Sent: 19-04-2011 11:47:03
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Supercycle: What's In a Word?
Despite all the analytical firepower available to investment markets, its language is often loose and designed to appeal to some of the least analytically capable.
Investment markets are replete with analytical concepts difficult to grasp without some training. Theories dealing with options, portfolio construction, corporate valuation and explanations of monetary transmission mechanisms, for example, contain ideas that may not always be intuitively obvious and frequently use language which might be uncomfortable for the uninitiated.
At the same time and often among the same practitioners, populist language can be used loosely, erroneously or, in some cases, to deliberately elicit a specific response to an argument.
"Negative growth" is a much used term despite the two words being essentially contradictory. Users usually mean there has been a contraction in GDP. The equivalent terminology to GDP growth of 2% should be a GDP contraction of 2%.
Negative growth is a shibboleth to hide bad news. We still had growth. It just happened to be negative. Feel better?
Then there is simply the technically flawed use of language when, for example, people often fail to distinguish between a level, the rate of increase in the level and a change in the rate of increase.
News reporters are particularly vulnerable to this pitfall. Thus an increase in Australia's GDP, for example, is represented as an increase in Australian growth. Similarly, a rise in prices is frequently described as an increase in inflation despite a clear analytical distinction between the price level, its rate of increase - inflation - and a change in the rate of inflation.
The rate of inflation could be falling even as prices are rising. Pity, then, the CNBC business commentator who expressed dismay that inflation could have fallen when so many prices at the supermarket seemed to have increased.
Other language is used as a metaphor to undermine an otherwise legitimate policy position. Discussions about the U.S. budget deficit are intensifying among policymakers in Washington. There are those who are clear advocates of a plan to make a meaningful cut in the budget deficit to permit private sector growth, support the exchange rate and contain inflation. On the other hand, there are those intent on "kicking the can down the road".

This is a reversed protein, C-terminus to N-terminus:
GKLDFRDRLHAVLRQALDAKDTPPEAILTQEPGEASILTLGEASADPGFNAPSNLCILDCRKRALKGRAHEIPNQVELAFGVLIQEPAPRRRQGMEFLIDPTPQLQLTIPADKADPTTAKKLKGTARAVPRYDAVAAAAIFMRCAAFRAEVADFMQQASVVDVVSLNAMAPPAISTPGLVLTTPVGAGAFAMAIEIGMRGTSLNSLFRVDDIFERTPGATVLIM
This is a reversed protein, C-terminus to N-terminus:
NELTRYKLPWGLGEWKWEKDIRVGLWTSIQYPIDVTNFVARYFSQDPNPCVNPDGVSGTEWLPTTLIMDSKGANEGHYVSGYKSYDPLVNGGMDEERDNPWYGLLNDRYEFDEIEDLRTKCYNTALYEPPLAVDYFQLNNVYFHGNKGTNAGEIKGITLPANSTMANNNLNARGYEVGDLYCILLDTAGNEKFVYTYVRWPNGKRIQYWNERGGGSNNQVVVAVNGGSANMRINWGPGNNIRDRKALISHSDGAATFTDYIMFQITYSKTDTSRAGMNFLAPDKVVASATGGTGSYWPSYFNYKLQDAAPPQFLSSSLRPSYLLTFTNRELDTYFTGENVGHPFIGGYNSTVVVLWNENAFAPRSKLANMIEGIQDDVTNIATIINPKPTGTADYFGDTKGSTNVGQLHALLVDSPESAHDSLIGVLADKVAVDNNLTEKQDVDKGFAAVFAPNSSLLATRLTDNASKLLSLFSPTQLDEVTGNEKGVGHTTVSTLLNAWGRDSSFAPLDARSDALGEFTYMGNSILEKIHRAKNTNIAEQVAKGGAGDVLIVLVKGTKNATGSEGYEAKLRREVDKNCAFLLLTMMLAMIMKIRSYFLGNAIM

Large cuts to government spending could affect economic activity detrimentally. There is a case for arguing against them in the early stages of an economic recovery. Nonetheless, those set against spending cuts now are depicted as playing a game. Worse, they are playing an anarchic, self indulgent game without any goals or defined rules.
Sometimes, a word or phrase is repeated so frequently that its use extends well beyond those who might have originated the term. The term commodity supercycle, now in wide use among serious analysts, policymakers and the popular press, has become a potent policy weapon.
Use of the term by its promoters is designed to convey a sense of indefinite expansion. This cycle is longer and stronger than others. It differs structurally from earlier cycles. It is more reliable and less prone to retracement.
Believing this, it is a small and logical step to conclude that the surge in taxes associated with high commodity prices can be spent on programs with an ongoing claim on fiscal resources. A supercycle supports a belief that future government borrowings will be much lower than if there were to be a normal cycle. A supercycle would also permit a more activist and reform minded government to initiate new spending policies.
By the time a market phenomenon (e.g. higher commodity prices or rapidly rising prices for internet stocks) is given a name, we have most likely entered an investment danger zone in which careful analysis has already been given over to emotional sloganeering.
The resources industry, underpinned by strong commodity prices, might offer some excellent investment opportunities but we should understand clearly why this is the case and what conditions must prevail for these investment outcomes to persist. Glib phrases like supercycle (or internet boom) are a salesman's ploy to deter sound analysis and promote a preconceived investment decision.
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